It goes without saying that employers who allow sexual harassment or battery in their workplace are asking for trouble, right? It goes without saying that an employer who ignores complaints of sexual harassment or battery in their workplace is asking for trouble, doesn’t it? Wouldn’t it also go without saying that firing an employee who complains of such conduct is begging to be sued? You would think so. Apparently, not everyone got that memo. The upside of such spectacular allegations is that they allow the rest of us to learn some valuable lessons, without getting ourselves into hot water. Yes, I do have a specific case in mind. (You knew that though, didn’t you?) Read on and let’s see what we can learn. The case is Madrigal v Montefiore Medical Center. This one apparently has a lot of allegations and the history is a bit convoluted. Here is a very basic version of what went down:
Blanca Madrigal worked as a lab technician at Montefiore Medical Center. Ms. Madrigal alleged years of harassment, a hostile work environment, and battery. Here are just a few of the allegations: She was called “that fucking Mexican,” “that fucking Spanish,” “the fucking Mexican bitch,” “fucking fat ass” or simply “that bitch, given demeaning assignments, not given to others. A manager “lewdly suggested that she sit on his lap, and that a few days later, while plaintiff was reaching into the breakroom refrigerator, he approached her from behind, wedged himself against her, and rubbed his penis against her backside…” Another supervisor “struck plaintiff with a telephone handset, Ms. Madrigal repeatedly complained about the behavior (mostly from supervisors). Not only did the hospital ignore her complaints, but ultimately it fired her and even admitted it did so because of her “false accusations”.
The years-long campaign of harassment and abuse took its toll on Ms. Madrigal. She began suffering panic attacks, anxiety. Her symptoms included sleeplessness, shortness of breath, necessitating sleep, and anti-anxiety medications. Her termination caused her to slip into depression, from which she apparently still had not recovered, even at the time of trial, years later.
That brings me to the next piece– the lawsuit. (Did anyone not see that coming?) Ms. Madrigal sued, alleging sex discrimination, harassment, hostile work environment, and retaliation under New York State and City Human Rights Laws. She won a total jury verdict of $6 million. Does that sound like justice? Don’t get too excited. The hospital moved for reduction of the damages and a dismissal of her claim for punitive damages, notwithstanding the jury verdict. We’re not done yet, though. The trial judge granted the motion, reducing the total verdict to $523,805, effectively dismissing her battery claim, and dismissed her claim for punitive damages.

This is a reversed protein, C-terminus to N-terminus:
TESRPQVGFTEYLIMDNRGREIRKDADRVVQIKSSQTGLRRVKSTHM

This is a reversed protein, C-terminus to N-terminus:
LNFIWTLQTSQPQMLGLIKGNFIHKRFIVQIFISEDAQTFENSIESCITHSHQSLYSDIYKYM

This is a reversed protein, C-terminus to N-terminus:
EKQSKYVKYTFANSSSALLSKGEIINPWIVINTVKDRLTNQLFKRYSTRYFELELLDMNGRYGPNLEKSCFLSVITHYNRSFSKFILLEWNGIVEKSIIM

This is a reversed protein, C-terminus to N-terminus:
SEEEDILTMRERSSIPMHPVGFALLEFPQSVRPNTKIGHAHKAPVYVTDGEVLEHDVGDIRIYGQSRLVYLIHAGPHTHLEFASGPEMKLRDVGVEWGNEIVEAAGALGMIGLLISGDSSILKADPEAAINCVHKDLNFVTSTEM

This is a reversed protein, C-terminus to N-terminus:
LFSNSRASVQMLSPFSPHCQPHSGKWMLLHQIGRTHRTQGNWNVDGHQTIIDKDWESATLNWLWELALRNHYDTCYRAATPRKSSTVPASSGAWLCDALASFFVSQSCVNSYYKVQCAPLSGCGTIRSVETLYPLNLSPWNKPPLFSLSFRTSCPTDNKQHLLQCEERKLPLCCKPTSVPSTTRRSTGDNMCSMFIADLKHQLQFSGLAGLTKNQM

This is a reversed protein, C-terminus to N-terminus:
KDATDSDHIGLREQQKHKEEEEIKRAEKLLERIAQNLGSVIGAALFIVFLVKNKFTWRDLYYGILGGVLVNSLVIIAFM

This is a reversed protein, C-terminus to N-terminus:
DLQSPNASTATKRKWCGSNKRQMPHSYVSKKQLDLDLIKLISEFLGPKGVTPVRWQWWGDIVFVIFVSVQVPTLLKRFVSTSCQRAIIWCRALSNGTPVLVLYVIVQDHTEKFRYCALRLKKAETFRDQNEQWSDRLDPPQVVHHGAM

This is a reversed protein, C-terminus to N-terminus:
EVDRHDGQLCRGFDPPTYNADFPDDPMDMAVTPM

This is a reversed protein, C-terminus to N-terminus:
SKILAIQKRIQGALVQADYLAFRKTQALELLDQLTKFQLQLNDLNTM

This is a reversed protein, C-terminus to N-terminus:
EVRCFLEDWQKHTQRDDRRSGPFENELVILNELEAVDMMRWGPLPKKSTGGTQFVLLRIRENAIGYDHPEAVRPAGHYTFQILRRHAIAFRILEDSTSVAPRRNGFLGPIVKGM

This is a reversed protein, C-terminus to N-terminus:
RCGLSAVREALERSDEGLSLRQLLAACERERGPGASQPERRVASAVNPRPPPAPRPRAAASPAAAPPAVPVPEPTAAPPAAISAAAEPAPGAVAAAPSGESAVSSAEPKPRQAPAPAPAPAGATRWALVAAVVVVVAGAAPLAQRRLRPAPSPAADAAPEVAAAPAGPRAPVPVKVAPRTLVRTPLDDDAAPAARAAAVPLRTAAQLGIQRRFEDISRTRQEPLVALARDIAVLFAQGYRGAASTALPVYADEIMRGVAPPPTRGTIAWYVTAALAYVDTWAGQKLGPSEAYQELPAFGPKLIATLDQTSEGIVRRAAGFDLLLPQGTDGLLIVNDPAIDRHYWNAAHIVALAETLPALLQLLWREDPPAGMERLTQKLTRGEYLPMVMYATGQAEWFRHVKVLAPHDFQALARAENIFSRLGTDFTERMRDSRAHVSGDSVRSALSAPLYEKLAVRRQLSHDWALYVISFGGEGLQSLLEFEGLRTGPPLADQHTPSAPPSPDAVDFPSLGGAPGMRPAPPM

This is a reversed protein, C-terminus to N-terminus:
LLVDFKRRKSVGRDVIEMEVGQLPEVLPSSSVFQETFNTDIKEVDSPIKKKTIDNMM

Ms. Madrigal appealed. The NYS Supreme Court Appellate Division, 1st Dept reversed. On her claims for battery, emotional distress (hostile work environment), and emotional distress (retaliation) it re-modified to the damages to $2.5m or alternatively granted a new trial. The court also reinstated the punitive damages claim, ordering a new trial.
I’m tempted not to even bother with the takeaways, because, well, should I really even need to state them? Then again, for an employer to have been found by a jury to have behaved so egregiously suggests that, yes, I still do need to spell them out, so here they are (at least the key ones anyway):
- Never, ever ignore complaints of harassment, discrimination, battery or any mistreatment of any employee. Do a prompt and thorough investigation;
- If the evidence supports the case, take prompt, appropriate disciplinary action–regardless of how high up or popular the perpetrator is;
- Don’t take adverse action against anyone who complains of harassment, discrimination or similar mistreatment (or who reports or cooperates in an investigation of such allegations) even if you find no basis for their allegations. Retaliation is a separate claim and you can still end up paying damages on that claim even if you “win” on the underlying claim of harassment/discrimination;
- If you do find you need to discipline someone who has recently complained of harassment, discrimination or similar mistreatment, make sure you have solid documentation that the reason is completely independent of their complaint.
If your organization is the subject of similar allegations and if there is ample supporting evidence, you might think of settling — just saying…
I think that’s enough for now. See you next time…
Watch the latest video clip in my series, “Ask the Employer’s Lawyer: My Employee Has Exhausted All Her FMLA Leave Time. What do I do?
Watch my television interview on Stop My Crisis with Vivian Gaspar.
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